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September 09, 2009

Congo Republic seeks changes to South Africa farm deal

by Christian Soumou

Congo Republic wants to amend the terms of a multi-million hectare land deal with South African farmers, a top aide said in August, saying the current accord would deprive its own farmers of land.

Congo had delayed finalising the accord, part of a scramble for land on the continent by rich countries seeking to secure their food supplies, until after a July poll which as expected returned President Denis Sassou-Nguesso to power.

Bernard Ngoulou, adviser to Agriculture Minister Rigobert Maboundou, said past meetings with the South African side had resulted in a “misunderstanding” that the accord could give the South Africans access to eight million hectares of arable land.

“No - it is impossible, even our own farmers would not have enough land to cultivate. The project is still on, we just have to re-clarify certain things,” Ngoulou said, adding Maboundou was planning to travel to South Africa to discuss the matter.

South Africa’s largest farmers’ union said Brazzaville had proposed changing the lease terms of the deal from three phases of 35 years to either one term of 60 years or two terms of 35 years.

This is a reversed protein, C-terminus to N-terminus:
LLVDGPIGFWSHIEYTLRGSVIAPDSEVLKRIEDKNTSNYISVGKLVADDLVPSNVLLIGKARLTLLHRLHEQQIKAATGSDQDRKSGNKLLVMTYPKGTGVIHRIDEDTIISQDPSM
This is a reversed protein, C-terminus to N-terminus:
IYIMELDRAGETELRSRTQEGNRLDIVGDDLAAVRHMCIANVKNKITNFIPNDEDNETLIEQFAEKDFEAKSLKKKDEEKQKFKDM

“I don’t yet have a mandate from our members of what to negotiate it to, but I would be in favour of that kind of change,” said AgriSA Deputy President Theo De Jager.

He made no reference to the extent of land that any deal would cover and stressed the union would be unwilling to accept changes to clauses on the protection of farmers’ investments.

“The expropriation clause, the protection of investment clause…those are the issues on which we feel very strong. For the rest…as long as it’s viable, and as long as it makes the investment worthwhile then we have no problems,” he said.

The land deal is one of several political matters on hold in Brazzaville while Sassou-Nguesso puts the finishing touches to a government reshuffle due to be announced soon.

In a swearing-in speech in early August, the president emphasised the need for Congo to modernise its antiquated farming sector as part of efforts by the central African country to cut its dependence on food imports.

South Africa has one of the most developed agriculture sectors on the continent and its farmers are looking to expand into other countries. They are joined in the scramble for land by rivals from Italy, France, Turkey, China and Israel.

Analysts point to potentially huge financial rewards in investing in farmland as the world population grows, while many see climate change and the growth of biofuels choking off the supply of arable land.

Advocates of such land deals say they can act as a motor for development of the farm sectors of poor countries, while critics warn of a “land grab” to the detriment of local peasant farmers.


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